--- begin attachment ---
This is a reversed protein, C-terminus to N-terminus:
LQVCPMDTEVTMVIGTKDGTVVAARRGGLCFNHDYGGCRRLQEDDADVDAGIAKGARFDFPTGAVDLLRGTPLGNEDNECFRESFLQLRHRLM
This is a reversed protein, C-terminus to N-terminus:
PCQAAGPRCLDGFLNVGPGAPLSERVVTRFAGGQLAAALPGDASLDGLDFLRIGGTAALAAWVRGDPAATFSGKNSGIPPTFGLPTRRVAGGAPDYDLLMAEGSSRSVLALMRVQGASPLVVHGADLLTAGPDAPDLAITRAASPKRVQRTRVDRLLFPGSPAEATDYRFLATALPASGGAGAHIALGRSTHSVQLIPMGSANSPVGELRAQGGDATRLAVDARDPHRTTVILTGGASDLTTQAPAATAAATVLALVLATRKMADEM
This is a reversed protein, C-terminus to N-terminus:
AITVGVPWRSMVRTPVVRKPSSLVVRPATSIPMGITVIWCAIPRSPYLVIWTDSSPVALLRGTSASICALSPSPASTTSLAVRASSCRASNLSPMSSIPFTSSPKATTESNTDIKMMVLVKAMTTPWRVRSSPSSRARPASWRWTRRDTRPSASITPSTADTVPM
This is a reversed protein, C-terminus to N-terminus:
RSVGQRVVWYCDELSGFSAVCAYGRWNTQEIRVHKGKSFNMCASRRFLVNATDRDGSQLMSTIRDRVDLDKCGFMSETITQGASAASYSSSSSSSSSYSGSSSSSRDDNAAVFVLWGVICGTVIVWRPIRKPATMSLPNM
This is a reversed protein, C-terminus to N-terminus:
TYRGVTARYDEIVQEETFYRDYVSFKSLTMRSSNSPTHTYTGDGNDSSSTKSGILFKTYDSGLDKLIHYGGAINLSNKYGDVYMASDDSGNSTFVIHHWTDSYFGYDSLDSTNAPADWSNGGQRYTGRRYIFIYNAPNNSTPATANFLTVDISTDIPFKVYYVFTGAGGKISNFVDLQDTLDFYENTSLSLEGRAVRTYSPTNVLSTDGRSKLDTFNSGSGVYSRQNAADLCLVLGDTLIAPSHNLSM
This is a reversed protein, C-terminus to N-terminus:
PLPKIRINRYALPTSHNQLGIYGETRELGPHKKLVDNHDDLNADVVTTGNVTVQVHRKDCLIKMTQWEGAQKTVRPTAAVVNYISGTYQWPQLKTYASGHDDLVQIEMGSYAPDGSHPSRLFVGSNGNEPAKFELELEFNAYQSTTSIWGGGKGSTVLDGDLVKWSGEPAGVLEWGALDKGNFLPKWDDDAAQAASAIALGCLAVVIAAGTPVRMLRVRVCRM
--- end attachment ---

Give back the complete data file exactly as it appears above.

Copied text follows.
This is a reversed protein, C-terminus to N-terminus:
LQVCPMDTEVTMVIGTKDGTVVAARRGGLCFNHDYGGCRRLQEDDADVDAGIAKGARFDFPTGAVDLLRGTPLGNEDNECFRESFLQLRHRLM
This is a reversed protein, C-terminus to N-terminus:
PCQAAGPRCLDGFLNVGPGAPLSERVVTRFAGGQLAAALPGDASLDGLDFLRIGGTAALAAWVRGDPAATFSGKNSGIPPTFGLPTRRVAGGAPDYDLLMAEGSSRSVLALMRVQGASPLVVHGADLLTAGPDAPDLAITRAASPKRVQRTRVDRLLFPGSPAEATDYRFLATALPASGGAGAHIALGRSTHSVQLIPMGSANSPVGELRAQGGDATRLAVDARDPHRTTVILTGGASDLTTQAPAATAAATVLALVLATRKMADEM
This is a reversed protein, C-terminus to N-terminus:
AITVGVPWRSMVRTPVVRKPSSLVVRPATSIPMGITVIWCAIPRSPYLVIWTDSSPVALLRGTSASICALSPSPASTTSLAVRASSCRASNLSPMSSIPFTSSPKATTESNTDIKMMVLVKAMTTPWRVRSSPSSRARPASWRWTRRDTRPSASITPSTADTVPM
This is a reversed protein, C-terminus to N-terminus:
RSVGQRVVWYCDELSGFSAVCAYGRWNTQEIRVHKGKSFNMCASRRFLVNATDRDGSQLMSTIRDRVDLDKCGFMSETITQGASAASYSSSSSSSSSYSGSSSSSRDDNAAVFVLWGVICGTVIVWRPIRKPATMSLPNM
This is a reversed protein, C-terminus to N-terminus:
TYRGVTARYDEIVQEETFYRDYVSFKSLTMRSSNSPTHTYTGDGNDSSSTKSGILFKTYDSGLDKLIHYGGAINLSNKYGDVYMASDDSGNSTFVIHHWTDSYFGYDSLDSTNAPADWSNGGQRYTGRRYIFIYNAPNNSTPATANFLTVDISTDIPFKVYYVFTGAGGKISNFVDLQDTLDFYENTSLSLEGRAVRTYSPTNVLSTDGRSKLDTFNSGSGVYSRQNAADLCLVLGDTLIAPSHNLSM
This is a reversed protein, C-terminus to N-terminus:
PLPKIRINRYALPTSHNQLGIYGETRELGPHKKLVDNHDDLNADVVTTGNVTVQVHRKDCLIKMTQWEGAQKTVRPTAAVVNYISGTYQWPQLKTYASGHDDLVQIEMGSYAPDGSHPSRLFVGSNGNEPAKFELELEFNAYQSTTSIWGGGKGSTVLDGDLVKWSGEPAGVLEWGALDKGNFLPKWDDDAAQAASAIALGCLAVVIAAGTPVRMLRVRVCRM